When a Large Amount of Data is Written, TiKV's CPU Nodes are Fully Occupied

This topic has been translated from a Chinese forum by GPT and might contain errors.

Original topic: 大量写入数据时,TiKV的CPU节点被占满

| username: Zealot

[TiDB Version] 7.1.2

When using DataX or TiSpark to write data, the TiKV CPU gets fully occupied. How should this be handled?

Why is the read IO also very high when I am writing data?

The IO of all nodes is very high, it shouldn’t be caused by write hotspots. Is it really writing too fast?

| username: 路在何chu | Original post link

Using AUTO_RANDOM to handle auto-increment primary keys

| username: Zealot | Original post link

I am using a string as the primary key. Are you suggesting that I change it to use AUTO_RANDOM as the primary key and then create an index for the original primary key?

| username: Zealot | Original post link

From this perspective, the IO of all nodes suddenly increases during writing. This doesn’t seem to be something that a hotspot can solve.

| username: 路在何chu | Original post link

AUTO_RANDOM does not support strings. Is it feasible to use integers as primary keys?

| username: Zealot | Original post link

I took a look and it doesn’t seem to be caused by writing hotspots. All my nodes have very high IO, and the amount of data written is around 20GB-50GB.

| username: 像风一样的男子 | Original post link

How is your disk performance? Do you feel like you’ve reached the disk read/write limit?

| username: 像风一样的男子 | Original post link

Additionally, the compaction traffic is very high. Is there a large number of updates and deletes causing significant pressure on the disk due to garbage collection?

| username: 江湖故人 | Original post link

From the screenshot, the high read IO is mainly caused by compaction, which is several times less than the write IO.

RocksDB’s compaction includes two aspects: one is flushing the memtable to disk when it is full, which is a special type of compaction also known as minor compaction. The other is merging data from the L0 layer downwards, known as major compaction, which is commonly referred to as compaction.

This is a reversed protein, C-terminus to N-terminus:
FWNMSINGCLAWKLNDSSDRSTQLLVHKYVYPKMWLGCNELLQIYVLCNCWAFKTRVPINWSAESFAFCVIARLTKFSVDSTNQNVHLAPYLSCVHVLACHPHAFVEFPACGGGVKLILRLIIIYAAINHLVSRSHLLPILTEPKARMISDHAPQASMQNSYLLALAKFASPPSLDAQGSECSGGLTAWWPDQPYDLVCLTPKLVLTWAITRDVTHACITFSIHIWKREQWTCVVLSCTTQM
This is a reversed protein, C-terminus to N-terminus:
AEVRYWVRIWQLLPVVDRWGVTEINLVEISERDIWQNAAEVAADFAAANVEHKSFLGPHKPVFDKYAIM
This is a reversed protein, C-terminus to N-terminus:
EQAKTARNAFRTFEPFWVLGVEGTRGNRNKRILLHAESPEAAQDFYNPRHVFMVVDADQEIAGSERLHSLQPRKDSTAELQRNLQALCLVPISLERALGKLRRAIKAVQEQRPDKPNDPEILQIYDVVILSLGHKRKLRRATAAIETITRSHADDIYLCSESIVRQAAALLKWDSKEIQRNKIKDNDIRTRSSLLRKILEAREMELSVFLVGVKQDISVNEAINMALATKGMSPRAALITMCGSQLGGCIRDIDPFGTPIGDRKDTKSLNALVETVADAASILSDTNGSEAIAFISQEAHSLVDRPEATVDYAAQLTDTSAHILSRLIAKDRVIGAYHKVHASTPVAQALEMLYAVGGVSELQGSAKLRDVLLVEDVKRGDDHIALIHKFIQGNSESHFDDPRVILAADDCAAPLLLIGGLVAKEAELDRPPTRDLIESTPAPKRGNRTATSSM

Compaction is essentially a merge sort process, writing data from the Ln layer to the Ln+1 layer, filtering out deleted data to achieve physical deletion. The main process includes:

  1. Preparation: Selecting the sst files to be merged from the Ln/Ln+1 layers based on certain conditions and priorities, and determining the key range to be processed.
  2. Processing: Reading the key-value data, merging, sorting, and handling operations for different types of keys.
  3. Writing: Writing the sorted data into the Ln+1 layer sst files and updating the metadata information.
| username: 江湖故人 | Original post link

5 nodes, with write IO reaching 1GB/s, that’s already quite impressive :+1:

| username: Zealot | Original post link

Mainly using TiSpark to write data, it’s not easy to control the writing speed. For now, I’ll just use TiSpark to write directly to Hive.

| username: oceanzhang | Original post link

IO has indeed reached a certain level.

| username: Sunward | Original post link

With such a high write volume, even high-performance physical machines and solid-state drives struggle. The only solution is to add more machines.

| username: Zealot | Original post link

This IO, I feel, hasn’t reached the hardware limit. I’m using Huawei Cloud ECS, which claims to have a speed of 1000MB/s. I’m not sure if it’s because writing also takes up read IO, but the actual speed doesn’t reach the 1000*5 write speed. However, it doesn’t matter anymore; I’m not doing it this way. I’ll write directly to Hive instead, and it only takes 3 minutes to write to Hive, whereas it takes 1 hour to write to TiDB.

| username: 江湖故人 | Original post link

If you have Hive, just write in Hive :laughing:

| username: andone | Original post link

This issue caused by hot spots cannot be resolved by writing; it can only be solved by adding more machines.

| username: 江湖故人 | Original post link

For tables with frequent writes, removing some unnecessary indexes can also optimize insertion speed.

| username: 有猫万事足 | Original post link

It’s normal. You can see that the proportion of compaction in both write and read operations is very high. During compaction, a layer needs to be sorted and written, and of course, there will be a high read proportion during sorting.

Logical import works like this. To avoid compaction issues, you need to use physical import, sort and generate SST files first, and then directly place them into TiKV.

| username: zhanggame1 | Original post link

If you want TiKV to have fast write performance, use clustered tables and avoid adding extra indexes except for the primary key.